To coincide with the recent publication of my new book entitled
Reclaiming Information and Communication Technologies for Development (Oxford University Press, 2017), the UNESCO Chair in ICT4D is convening a workshop on Friday 16th June from 11.00-12.45 in ITU Room Popov 1 at the 2017 WSIS Forum being held in Geneva.
The key premise of the workshop is that the global spread of ICTs has increased inequality, and that the poorest and most marginalised have therefore failed sufficiently to benefit.
The workshop will explore whether the continued focus on the ways through which ICTs can contribute to economic growth will inevitably lead to ever increasing, and dangerous, inequality, and will make recommendations as to how different stakeholders can best ensure that the poorest and most marginalised can indeed benefit from their use. It begins with short provocative statements by six high-level panelists (see below), and then the collective wisdom of participants will be used to create a map for the future actions that are necessary for a radical rethinking of ICT4D, that may empower the poorest and most marginalised – women and girls in patriarchal societies, people with disabilities, children living and working on the streets, the elderly, the sick, refugees…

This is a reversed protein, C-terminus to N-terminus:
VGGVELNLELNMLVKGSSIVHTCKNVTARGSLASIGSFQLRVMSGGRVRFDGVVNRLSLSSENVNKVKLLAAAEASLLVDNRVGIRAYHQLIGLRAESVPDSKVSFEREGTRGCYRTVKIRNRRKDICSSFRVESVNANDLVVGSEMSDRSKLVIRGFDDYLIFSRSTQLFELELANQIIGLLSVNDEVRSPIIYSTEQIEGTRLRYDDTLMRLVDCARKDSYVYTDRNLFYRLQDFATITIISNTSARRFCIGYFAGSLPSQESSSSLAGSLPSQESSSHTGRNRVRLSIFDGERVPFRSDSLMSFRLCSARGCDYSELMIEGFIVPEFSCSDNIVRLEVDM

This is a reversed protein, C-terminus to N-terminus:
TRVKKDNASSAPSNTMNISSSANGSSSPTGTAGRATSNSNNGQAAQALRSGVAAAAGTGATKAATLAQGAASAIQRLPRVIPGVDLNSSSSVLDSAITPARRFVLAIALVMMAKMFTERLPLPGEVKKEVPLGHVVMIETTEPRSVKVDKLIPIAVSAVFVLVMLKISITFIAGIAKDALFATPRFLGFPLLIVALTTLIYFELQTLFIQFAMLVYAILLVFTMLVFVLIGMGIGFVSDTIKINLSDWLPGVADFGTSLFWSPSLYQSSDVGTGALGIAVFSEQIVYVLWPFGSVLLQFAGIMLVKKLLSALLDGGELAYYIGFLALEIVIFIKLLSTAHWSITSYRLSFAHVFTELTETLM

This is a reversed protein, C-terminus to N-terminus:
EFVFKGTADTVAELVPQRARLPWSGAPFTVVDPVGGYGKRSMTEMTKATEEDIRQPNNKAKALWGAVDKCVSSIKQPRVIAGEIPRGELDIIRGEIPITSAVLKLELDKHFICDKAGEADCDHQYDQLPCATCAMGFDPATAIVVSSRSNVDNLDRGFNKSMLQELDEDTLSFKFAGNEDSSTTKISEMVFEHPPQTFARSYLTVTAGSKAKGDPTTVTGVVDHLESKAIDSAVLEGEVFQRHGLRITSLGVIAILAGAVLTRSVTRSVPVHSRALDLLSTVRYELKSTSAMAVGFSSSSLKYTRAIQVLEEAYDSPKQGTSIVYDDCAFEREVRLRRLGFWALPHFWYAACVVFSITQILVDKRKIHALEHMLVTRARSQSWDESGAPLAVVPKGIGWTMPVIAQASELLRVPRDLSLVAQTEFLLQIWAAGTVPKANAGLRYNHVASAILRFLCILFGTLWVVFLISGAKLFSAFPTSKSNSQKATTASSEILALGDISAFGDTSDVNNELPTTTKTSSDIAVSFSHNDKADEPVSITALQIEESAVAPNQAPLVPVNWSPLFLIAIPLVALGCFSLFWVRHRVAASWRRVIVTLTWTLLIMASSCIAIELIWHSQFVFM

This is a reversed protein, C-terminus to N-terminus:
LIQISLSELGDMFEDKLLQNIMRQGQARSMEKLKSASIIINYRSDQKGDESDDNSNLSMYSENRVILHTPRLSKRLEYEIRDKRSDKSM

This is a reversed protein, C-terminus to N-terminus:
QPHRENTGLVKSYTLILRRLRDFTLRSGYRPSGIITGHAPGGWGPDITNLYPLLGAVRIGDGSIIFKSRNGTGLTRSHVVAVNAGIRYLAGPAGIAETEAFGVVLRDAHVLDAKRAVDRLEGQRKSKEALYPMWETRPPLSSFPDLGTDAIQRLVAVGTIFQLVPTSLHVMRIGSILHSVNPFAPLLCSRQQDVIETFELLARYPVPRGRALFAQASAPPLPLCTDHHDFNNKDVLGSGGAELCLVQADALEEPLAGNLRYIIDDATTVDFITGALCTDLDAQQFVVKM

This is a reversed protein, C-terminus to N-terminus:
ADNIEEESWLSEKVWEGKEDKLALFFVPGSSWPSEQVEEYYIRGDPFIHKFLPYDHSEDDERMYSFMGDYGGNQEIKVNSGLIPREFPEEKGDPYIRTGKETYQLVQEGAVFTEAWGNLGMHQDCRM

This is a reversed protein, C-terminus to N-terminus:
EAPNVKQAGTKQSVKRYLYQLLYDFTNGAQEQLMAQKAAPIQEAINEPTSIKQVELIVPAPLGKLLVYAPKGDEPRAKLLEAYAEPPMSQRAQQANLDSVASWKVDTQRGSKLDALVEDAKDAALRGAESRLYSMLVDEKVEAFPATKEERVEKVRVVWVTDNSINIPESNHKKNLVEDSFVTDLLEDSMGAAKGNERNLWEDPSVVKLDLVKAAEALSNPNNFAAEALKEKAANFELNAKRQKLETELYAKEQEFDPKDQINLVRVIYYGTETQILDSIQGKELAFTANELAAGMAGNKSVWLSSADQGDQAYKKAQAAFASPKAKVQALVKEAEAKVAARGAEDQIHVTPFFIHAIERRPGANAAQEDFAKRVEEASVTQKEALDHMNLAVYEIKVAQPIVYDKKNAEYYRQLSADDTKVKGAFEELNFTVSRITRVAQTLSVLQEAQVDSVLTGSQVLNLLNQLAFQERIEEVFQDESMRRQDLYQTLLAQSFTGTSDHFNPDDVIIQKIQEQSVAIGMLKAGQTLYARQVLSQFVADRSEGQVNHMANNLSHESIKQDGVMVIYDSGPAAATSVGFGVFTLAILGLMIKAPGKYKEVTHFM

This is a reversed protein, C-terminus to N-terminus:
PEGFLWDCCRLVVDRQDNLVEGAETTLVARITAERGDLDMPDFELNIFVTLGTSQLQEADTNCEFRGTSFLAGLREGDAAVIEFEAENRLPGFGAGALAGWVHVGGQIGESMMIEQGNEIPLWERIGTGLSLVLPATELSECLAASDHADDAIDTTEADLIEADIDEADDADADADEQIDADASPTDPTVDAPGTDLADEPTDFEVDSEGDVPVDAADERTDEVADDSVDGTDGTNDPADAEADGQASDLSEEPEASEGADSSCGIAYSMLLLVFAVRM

The session will also provide a platform for the launch of OUP’s new book “Reclaiming Information and Communication Technologies for Development.”
It is being convened by the UNESCO Chair in ICT4D, which focuses on research and policy impact, focusing especially on empowering the most marginalised through the use of ICTs.
Panellists will be:
This text was syndicated with permission from Tim Unwin’s blog.
Tim Unwin @TimUnwin is the UNESCO Chair in ICT4D and Emeritus Professor of Geography at Royal Holloway, University of London. He was Secretary General of the Commonwealth Telecommunications Organisation (CTO) from 2011-2015, and was Chair of the Commonwealth Scholarship Commission from 2009-2014, having been a Commissioner since 2004. He serves on the ITU’s m-Powering Development Advisory Board, the UK Department for International Development’s Digital Advisory Panel, the UN University – Computing and Society International Advisory Board, and the World Economic Forum’s Internet for All initiative’s Steering Committee.